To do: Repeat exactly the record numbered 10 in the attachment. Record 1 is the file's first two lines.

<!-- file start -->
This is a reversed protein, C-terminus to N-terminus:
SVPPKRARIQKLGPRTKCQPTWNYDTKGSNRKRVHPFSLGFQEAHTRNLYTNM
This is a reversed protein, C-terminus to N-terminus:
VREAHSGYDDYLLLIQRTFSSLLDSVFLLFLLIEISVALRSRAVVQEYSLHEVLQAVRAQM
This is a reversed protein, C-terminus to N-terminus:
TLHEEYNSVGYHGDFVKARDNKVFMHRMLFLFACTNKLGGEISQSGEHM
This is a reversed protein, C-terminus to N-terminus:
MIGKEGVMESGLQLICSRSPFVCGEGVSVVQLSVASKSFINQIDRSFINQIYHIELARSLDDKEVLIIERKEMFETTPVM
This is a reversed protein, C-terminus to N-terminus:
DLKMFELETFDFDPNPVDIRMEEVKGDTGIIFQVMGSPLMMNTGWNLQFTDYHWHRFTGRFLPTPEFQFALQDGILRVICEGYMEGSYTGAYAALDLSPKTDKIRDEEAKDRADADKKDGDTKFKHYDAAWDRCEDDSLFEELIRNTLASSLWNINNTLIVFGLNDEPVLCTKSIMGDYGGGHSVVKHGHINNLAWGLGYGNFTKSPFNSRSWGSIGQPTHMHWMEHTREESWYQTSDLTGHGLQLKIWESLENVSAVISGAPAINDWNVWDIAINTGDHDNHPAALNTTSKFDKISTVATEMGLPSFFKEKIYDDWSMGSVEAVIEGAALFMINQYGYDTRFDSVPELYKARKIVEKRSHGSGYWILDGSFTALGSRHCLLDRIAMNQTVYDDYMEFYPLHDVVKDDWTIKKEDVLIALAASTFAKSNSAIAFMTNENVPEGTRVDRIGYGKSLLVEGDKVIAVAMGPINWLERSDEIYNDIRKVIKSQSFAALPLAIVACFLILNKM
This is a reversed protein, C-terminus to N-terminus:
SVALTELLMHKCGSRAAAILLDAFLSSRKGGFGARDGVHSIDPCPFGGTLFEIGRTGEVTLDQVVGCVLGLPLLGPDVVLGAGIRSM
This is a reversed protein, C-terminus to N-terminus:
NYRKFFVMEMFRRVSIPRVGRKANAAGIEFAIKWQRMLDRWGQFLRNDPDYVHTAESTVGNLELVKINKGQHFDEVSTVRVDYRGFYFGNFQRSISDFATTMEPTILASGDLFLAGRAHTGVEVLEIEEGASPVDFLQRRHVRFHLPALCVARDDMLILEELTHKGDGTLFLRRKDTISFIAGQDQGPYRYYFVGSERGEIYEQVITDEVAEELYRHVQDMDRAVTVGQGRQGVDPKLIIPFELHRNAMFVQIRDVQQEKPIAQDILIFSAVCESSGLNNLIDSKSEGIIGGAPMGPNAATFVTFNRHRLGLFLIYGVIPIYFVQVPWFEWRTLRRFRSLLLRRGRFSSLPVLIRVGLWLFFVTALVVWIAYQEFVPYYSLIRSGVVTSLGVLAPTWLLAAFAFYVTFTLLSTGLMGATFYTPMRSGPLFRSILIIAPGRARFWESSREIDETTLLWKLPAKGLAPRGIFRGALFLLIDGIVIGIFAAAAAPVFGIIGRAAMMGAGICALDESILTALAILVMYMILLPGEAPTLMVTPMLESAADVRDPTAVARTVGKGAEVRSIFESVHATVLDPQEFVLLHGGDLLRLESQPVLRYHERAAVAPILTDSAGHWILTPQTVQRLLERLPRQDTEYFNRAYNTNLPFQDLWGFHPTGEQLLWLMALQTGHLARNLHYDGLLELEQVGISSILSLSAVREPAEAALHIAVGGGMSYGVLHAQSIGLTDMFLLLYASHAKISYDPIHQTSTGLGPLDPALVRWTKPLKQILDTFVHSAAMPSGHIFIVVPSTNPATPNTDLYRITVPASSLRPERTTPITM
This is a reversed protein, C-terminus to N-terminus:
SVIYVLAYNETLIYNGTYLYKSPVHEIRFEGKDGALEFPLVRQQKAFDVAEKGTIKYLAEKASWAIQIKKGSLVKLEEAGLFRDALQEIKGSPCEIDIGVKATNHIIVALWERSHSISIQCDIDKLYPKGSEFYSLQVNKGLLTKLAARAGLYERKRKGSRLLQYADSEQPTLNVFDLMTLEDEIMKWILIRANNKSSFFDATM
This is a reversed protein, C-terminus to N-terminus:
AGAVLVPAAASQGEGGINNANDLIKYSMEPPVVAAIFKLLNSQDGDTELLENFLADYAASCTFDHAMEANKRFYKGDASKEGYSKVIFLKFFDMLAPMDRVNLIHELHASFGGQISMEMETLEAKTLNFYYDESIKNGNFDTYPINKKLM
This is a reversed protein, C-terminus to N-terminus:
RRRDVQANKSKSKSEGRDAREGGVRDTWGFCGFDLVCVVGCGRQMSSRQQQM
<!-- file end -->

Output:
This is a reversed protein, C-terminus to N-terminus:
RRRDVQANKSKSKSEGRDAREGGVRDTWGFCGFDLVCVVGCGRQMSSRQQQM